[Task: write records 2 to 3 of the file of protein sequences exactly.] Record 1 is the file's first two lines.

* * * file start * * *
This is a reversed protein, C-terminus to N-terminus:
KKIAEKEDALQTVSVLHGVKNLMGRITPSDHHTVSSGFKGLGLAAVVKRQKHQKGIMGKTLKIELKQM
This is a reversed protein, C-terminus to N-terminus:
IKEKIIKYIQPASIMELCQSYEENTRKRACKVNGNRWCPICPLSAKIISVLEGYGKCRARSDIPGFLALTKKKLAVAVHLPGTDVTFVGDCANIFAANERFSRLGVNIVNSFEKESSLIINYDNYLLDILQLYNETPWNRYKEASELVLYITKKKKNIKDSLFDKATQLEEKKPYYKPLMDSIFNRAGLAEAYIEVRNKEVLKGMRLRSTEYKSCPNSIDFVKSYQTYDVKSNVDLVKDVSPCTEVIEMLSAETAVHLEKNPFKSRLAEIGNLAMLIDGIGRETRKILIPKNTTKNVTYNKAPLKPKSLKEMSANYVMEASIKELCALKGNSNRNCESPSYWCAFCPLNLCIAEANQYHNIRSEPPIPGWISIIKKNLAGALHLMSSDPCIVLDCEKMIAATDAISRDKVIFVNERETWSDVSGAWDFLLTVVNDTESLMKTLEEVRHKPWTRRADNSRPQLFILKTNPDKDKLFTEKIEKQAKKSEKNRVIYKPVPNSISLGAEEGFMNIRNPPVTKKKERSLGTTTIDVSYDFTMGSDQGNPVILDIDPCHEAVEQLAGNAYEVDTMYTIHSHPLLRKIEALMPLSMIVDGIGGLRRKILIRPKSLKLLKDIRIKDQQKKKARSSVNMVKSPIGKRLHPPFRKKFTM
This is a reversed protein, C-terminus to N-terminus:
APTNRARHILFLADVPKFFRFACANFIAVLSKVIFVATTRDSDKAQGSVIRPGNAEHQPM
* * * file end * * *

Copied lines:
This is a reversed protein, C-terminus to N-terminus:
IKEKIIKYIQPASIMELCQSYEENTRKRACKVNGNRWCPICPLSAKIISVLEGYGKCRARSDIPGFLALTKKKLAVAVHLPGTDVTFVGDCANIFAANERFSRLGVNIVNSFEKESSLIINYDNYLLDILQLYNETPWNRYKEASELVLYITKKKKNIKDSLFDKATQLEEKKPYYKPLMDSIFNRAGLAEAYIEVRNKEVLKGMRLRSTEYKSCPNSIDFVKSYQTYDVKSNVDLVKDVSPCTEVIEMLSAETAVHLEKNPFKSRLAEIGNLAMLIDGIGRETRKILIPKNTTKNVTYNKAPLKPKSLKEMSANYVMEASIKELCALKGNSNRNCESPSYWCAFCPLNLCIAEANQYHNIRSEPPIPGWISIIKKNLAGALHLMSSDPCIVLDCEKMIAATDAISRDKVIFVNERETWSDVSGAWDFLLTVVNDTESLMKTLEEVRHKPWTRRADNSRPQLFILKTNPDKDKLFTEKIEKQAKKSEKNRVIYKPVPNSISLGAEEGFMNIRNPPVTKKKERSLGTTTIDVSYDFTMGSDQGNPVILDIDPCHEAVEQLAGNAYEVDTMYTIHSHPLLRKIEALMPLSMIVDGIGGLRRKILIRPKSLKLLKDIRIKDQQKKKARSSVNMVKSPIGKRLHPPFRKKFTM
This is a reversed protein, C-terminus to N-terminus:
APTNRARHILFLADVPKFFRFACANFIAVLSKVIFVATTRDSDKAQGSVIRPGNAEHQPM